This new dog lifts one cold paw
into the glove of her warm belly,
eyes asking why abandon
a blanket of down for one of snow.
I tug her leash and pull on
past the school and church
in line with a wedge of geese
honking I-told-you-sos overhead,
their taunts like those I remember
after bent-arm hangs and volleyball,
pecking order lines at gym mirrors,
high-school beauties with blue eye shadows
and sharp tongues holding forth
on the faces behind them,
a Simon Says of trash talk,
one girl forward, another back.
I cared too much once, not wanting
to be the lone goose on the back row.
Those dance queens, like me,
must think about those long-ago days,
before wrinkles creased our eyes
before nipples perky in vanity bras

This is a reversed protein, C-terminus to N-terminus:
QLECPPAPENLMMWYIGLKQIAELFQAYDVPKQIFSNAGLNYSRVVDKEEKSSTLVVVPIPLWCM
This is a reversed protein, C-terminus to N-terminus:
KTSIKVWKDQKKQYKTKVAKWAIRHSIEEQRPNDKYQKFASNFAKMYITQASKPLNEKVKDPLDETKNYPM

drooped in the folds of our nightgowns;
youth and beauty double-crossed us all.
We lucky ones lived to suffer our losses.
We have what we made of things.
I have this wind sharp against my cheek,
the joy of found time in a snow day,
the love of this dog that trusts me
to lead her on until she understands.
Janet Reed teaches writing and literature for Crowder College in Missouri. She is a Prius-driving, Birkenstock-wearing, tree-hugging flower child whose poems reflect conversations she has with voices in her head. She is a 2016 Pushcart Prize nominee. Her work has been published and is forthcoming in multiple journals, and she is currently at work on her first chapbook.